Watch Ibeyi's Unsettling Video For 'Mama Says'

French-Cuban twins Ibeyi share the official visuals for "Mama Says" off their upcoming self-titled debut on XL Recordings.

French Cuban twins Ibeyi share the official visuals for "Mama Says" off their upcoming self-titled debut on XL Recordings. The unsettling Ed Morris-directed video follows the track's theme, starring the sisters' real life mother as a figure of isolation and loneliness due to a lost partner. The 'Yoruba doom soul sisters,' Naomi and Lisa-Kainde Diaz, have also released more details on their debut LP, that's one of the two album covers above (the other features a photo of the twins as children) and the full tracklist of the 13-song release below. Ibeyi is due February 17 on XL and is up for pre-order now on iTunes/Amazon UK/XL US Store. The twins will be coming to the U.S. this month for two shows in NY and LA (full tour dates below). Watch the music video for "Mama Says."

 Ibeyi Tracklist

1. Eleggua (Intro)

2. Oya

3. Ghosts

4. River

5. Think Of You

6. Behind The Curtain

7. Stranger / Lover

8. Mama Says

9. Weatherman

10. Faithful

11. Yanira

12. Singles

13. Ibeyi (Outro)

Tour Dates

7th November — Salle Daniel Fery, Nanterre, France

10th November — Astra, Berlin, Germany (with Chet Faker) – SOLD OUT

12th November — Casino De Paris, Festival Les Inrocks, Paris, France (with Damon Albarn) – SOLD OUT

14th November — Royal Festival Hall, London, UK (with Angelique Kidjo and Asa)

18th November — Joe’s Pub, New York, USA – SOLD OUT

20th November — Hotel Cafe, Los Angeles, USA

15th January — Eurosonic Festival, Groningen, The Netherlands

17th-22nd March — SXSW, Austin, TX, USA

Photo by Don Paulsen/Michael Ochs Archives/Getty Images

Hugh Masekela's New York City Legacy

A look back at the South African legend's time in New York City and his enduring presence in the Big Apple.

In Questlove's magnificent documentary, Summer of Soul, he captures a forgotten part of Black American music history. But in telling the tale of the 1969 Harlem Cultural Festival, the longtime musician and first-time filmmaker also captures a part of lost South African music history too.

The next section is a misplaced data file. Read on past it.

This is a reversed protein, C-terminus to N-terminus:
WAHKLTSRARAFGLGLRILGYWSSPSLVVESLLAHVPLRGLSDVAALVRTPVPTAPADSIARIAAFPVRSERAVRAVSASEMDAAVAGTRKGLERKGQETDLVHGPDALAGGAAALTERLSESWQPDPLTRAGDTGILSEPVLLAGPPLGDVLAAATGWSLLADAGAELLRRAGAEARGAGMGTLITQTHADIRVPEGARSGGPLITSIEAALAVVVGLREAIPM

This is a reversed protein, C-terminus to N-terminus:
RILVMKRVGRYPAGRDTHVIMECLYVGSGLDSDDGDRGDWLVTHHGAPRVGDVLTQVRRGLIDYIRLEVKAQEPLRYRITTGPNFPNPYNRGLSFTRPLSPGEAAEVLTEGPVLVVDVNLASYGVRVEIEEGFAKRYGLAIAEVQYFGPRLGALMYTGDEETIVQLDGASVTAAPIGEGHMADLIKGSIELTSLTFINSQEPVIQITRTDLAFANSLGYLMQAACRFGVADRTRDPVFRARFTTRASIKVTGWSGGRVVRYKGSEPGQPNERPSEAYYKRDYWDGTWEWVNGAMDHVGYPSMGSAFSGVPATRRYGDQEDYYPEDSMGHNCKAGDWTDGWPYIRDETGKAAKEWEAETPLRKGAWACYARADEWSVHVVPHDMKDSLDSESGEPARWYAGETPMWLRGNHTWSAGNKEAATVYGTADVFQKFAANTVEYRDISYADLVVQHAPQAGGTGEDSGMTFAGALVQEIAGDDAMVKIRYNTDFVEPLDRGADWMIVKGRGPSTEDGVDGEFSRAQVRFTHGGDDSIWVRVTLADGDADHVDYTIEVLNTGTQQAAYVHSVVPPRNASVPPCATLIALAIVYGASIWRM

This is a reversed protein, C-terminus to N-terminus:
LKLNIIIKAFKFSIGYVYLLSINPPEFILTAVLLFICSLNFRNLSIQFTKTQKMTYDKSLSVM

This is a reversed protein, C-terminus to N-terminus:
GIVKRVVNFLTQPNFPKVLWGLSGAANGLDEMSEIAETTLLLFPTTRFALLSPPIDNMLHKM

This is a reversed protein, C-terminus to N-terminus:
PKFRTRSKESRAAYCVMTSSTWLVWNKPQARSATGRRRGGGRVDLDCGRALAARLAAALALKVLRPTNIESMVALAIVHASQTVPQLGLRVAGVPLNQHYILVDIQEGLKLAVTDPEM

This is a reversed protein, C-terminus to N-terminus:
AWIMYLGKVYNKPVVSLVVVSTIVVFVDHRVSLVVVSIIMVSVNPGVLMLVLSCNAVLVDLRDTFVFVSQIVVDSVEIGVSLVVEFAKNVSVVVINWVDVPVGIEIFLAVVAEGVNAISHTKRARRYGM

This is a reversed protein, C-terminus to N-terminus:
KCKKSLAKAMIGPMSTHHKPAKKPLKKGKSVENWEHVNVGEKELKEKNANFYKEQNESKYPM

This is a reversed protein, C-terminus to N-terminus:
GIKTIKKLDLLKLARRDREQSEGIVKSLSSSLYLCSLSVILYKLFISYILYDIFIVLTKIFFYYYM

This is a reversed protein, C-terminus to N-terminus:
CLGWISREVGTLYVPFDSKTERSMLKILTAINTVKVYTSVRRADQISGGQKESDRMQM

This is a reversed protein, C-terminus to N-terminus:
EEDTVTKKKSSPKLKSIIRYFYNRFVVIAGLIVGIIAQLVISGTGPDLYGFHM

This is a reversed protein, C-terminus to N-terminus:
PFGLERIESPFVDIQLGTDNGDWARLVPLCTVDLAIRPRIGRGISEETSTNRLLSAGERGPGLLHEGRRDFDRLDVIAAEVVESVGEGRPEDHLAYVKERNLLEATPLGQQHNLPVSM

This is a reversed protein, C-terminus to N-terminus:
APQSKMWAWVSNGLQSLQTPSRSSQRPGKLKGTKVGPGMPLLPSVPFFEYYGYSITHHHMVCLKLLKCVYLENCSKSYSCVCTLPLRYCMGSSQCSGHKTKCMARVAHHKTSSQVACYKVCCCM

Among the line-up of blossoming all-stars who played the Harlem festival, from a 19-year-old Stevie Wonder to a transcendent Mavis Staples, was a young Hugh Masekela. 30 years old at the time, he was riding the wave of success that came from releasing Grazing in the Grass the year before. To watch Masekela in that moment on that stage is to see him at the height of his time in New York City — a firecracker musician who entertained his audiences as much as he educated them about the political situation in his home country of South Africa.

The legacy Masekela sowed in New York City during the 1960s remains in the walls of the venues where he played, and in the dust of those that are no longer standing. It's in the records he made in studios and jazz clubs, and on the Manhattan streets where he once posed with a giant stuffed zebra for an album cover. It's a legacy that still lives on in tangible form, too, in the Hugh Masekela Heritage Scholarship at the Manhattan School of Music.

The school is the place where Masekela received his education and met some of the people that would go on to be life-long bandmates and friends, from Larry Willis (who, as the story goes, Masekela convinced to give up opera for piano) to Morris Goldberg, Herbie Hancock and Stewart Levine, "his brother and musical compadre," as Mabusha Masekela, Bra Hugh's nephew says.

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